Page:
814322 CONGRESSIONAL RECORD-SENATE July .'10, /.J
ARMS AID TO TURKE'l
Mr. MANSFIELD Mr. President, I
would like to apeak on a most ImPOrtant
aubJect which has nothlna to do with
the pend1ng buslnes!l It Is the question,
it 11 the ll;lue, really. ot arms aid to
A! "e till know. the President Is at
Hel.alnkl at the pre ent time. He Is end~
vorlng to &rt'llnte t.a.lks with the appropr1atc
Tu.rkillh omclala there.
In the meantime, we have been ghen
orders as to how the bases 1n Turke)· wUl
be controlled by the Turb, although our
troops are allowed to remain.
We are a,.,·are of the !act that accordlni
to rePOrts about 25 percent o! our ln~
lllgence operations vl.a-41.-\is the Soviet
UnJon are located 1n Turkey and we have
spent something on the order or $1 5
The other body some few days ago
turned do"" n a comprornJse proPOSal
which ho.d been oiicrf'd by the President.
The vote was QUlte close and the Issue ls
no,.,· once agaln, before the Congreo>.'<
~nnlly, I \\1sh It was 1)06Slble In
some -.nr.y tor the Howe to tnke up this
me~ure and reconsider Ita previous IICUon.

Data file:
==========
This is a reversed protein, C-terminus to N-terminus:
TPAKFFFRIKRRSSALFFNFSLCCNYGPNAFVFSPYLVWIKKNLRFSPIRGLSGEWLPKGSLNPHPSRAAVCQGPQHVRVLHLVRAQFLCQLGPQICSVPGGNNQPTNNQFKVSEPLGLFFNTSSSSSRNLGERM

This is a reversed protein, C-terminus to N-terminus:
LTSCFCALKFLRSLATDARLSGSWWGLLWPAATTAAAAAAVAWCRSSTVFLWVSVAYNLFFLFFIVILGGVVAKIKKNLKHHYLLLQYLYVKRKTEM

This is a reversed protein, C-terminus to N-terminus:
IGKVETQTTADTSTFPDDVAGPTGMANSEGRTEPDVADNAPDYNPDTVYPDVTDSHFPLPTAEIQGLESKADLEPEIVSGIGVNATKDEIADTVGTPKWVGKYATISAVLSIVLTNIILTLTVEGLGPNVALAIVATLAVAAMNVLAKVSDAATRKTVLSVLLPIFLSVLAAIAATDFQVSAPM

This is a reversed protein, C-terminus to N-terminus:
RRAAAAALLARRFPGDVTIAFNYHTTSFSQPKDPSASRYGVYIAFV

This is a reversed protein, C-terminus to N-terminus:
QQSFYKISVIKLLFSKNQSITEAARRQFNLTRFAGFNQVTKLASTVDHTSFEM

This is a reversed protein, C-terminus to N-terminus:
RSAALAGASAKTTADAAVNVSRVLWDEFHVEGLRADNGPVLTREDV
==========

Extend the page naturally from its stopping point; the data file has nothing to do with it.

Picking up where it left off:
s, but with ttmc running short and
with the Congycss going out. on I-'rlday,
we now have t>e!ore us Ule State-Justice
appropriAtions bill to which a 1)06SlbWty
of an amendment affecting aid to Turkey
could be considered.
I weak compassionately about Greece
because I think 'lllhat hl\8 been done 1s
not in the best. Interests of Greece. not
in the best mterest.s ot Its outstanding
Premier, Mr. Karamanl.lll, not In the best
interests o! Cyprus, not in the best Interests
of the refugees In Cyprus, and
because lt something ts not done to break
the impasse which hll6 resulted because
ot a situation or1gtnally Inaugurated by
the so-called colonels' clique ot the
Greek Government, It mean., that there
wUl be no progress mo.de. and that the:se
Greek refugees, the Cypriot refugees on
Cyprus, WUl continue to be In a sorry
state, and that Improvement In TurkishCypriot
relations '111111 not occur, and that.